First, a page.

September 26, 2014
Denise De La Rue premiered her film, A Cry for Peace, at the United Nations headquarters in New York City this morning. Presented by the United Nations Alliance of Civilizations during the General Assembly, the film, three minutes in length, shows a matador performing the traditional “dance” of the bullfight against the backdrop of Picasso’s iconic painting Guernica. In conjunction with its inaugural screening, A Cry for Peace will be available for viewing on NOW for the next twenty-four hours, until 12 pm ET on Saturday, September 27. Gagosian's Alexandra Magnuson spoke with the artist.
A Cry for Peace features Picasso’s Guernica, one of the most powerful and well-known antiwar statements in the visual record. What prompted you to pair it with the matador?
Guernica, with its journalistic simplicity in black-and-white, captures the chaos and the deafening screams of the victims of real battle; the eternal echoes of Euripides’s tragedy The Trojan Women, where they lament the death of their children and their men in a city fallen into disgrace after a war. The matador captures, in color, the scene of an artistically reproduced battle. Tauromaquia (bullfighting) is an art form linked to death. My objective is to create catharsis in the viewer, just as Euripides does.
The choice to posit the work against the live action of the matador’s danse macabre seems to renew and build on this sentiment. Was this the intention?
Absolutely, from the beginning I visualized this piece as a journey through the devastation of war, so it really needs motion, the matador is a metaphor for the warrior, the soldier, who guides the audience across the history of Guernica.
What is the significance of the film’s three distinct parts?
Formally, the film portrays the three stages of a bullfight. First the prosecution, second the sentencing, and third the execution of the bull. Life, death, violence and conquest: they are all contained in war, as well as in tauromaquia.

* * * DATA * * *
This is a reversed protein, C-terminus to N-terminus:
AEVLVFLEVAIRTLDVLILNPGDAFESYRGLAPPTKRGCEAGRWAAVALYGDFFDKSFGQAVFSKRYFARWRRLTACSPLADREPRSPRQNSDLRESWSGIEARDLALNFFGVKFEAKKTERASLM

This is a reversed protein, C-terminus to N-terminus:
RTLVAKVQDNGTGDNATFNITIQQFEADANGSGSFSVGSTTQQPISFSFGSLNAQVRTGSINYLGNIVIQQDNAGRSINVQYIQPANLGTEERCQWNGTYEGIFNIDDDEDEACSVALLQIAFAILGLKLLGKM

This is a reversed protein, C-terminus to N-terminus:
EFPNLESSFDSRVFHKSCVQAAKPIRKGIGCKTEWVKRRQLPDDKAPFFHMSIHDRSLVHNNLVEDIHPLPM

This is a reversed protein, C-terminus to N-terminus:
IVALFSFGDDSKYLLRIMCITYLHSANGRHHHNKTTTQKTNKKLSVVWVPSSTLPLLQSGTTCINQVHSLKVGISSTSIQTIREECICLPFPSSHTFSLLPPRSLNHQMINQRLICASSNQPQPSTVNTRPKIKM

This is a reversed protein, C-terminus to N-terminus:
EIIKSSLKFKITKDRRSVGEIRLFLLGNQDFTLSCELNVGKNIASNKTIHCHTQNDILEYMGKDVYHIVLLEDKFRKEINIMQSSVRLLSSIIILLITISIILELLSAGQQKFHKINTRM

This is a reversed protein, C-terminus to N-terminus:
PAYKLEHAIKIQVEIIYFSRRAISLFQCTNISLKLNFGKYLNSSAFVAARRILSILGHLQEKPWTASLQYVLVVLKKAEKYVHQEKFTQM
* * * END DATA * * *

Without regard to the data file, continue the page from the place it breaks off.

Tauromaquia is featured heavily in your photography, something your work shares with Picasso’s. What is the role of the matador in this work, and in your oeuvre generally?
My art speaks to the contradictions that are native to all human beings. In the figure of the matador and tauromaquia I can see very clearly the dichotomy of human existence, encapsulating the struggle between life and death, Eros and Thanatos, beauty and cruelty, the sublime and the horrible.
Your work is primarily still photography; this is your first film?
Guernica has never been authorized to be used in a contemporary artwork before. Is this correct?
Yes, it has not. I am very honored the Succession Picasso granted me permission to create this work. I am also grateful to Gustavo Santaolalla, who contributed the musical score, which is essential to the piece. I met Gustavo and showed him the film, and he said, “I’ll do the music for this.” As you can imagine, I was thrilled. He's so talented.
It is unusual for a work of art to be featured at the United Nations General Assembly. How did the project come about?
I always pictured premiering A Cry for Peace in a venue that reinforces the antiwar statement of the film. I could not have hoped for a better setting. It is great privilege and I am honored that United Nations Alliance of Civilizations has agreed to present it.
What is the next project in the pipeline?
A documentary on former war zones, and a new photo series in the Vatican.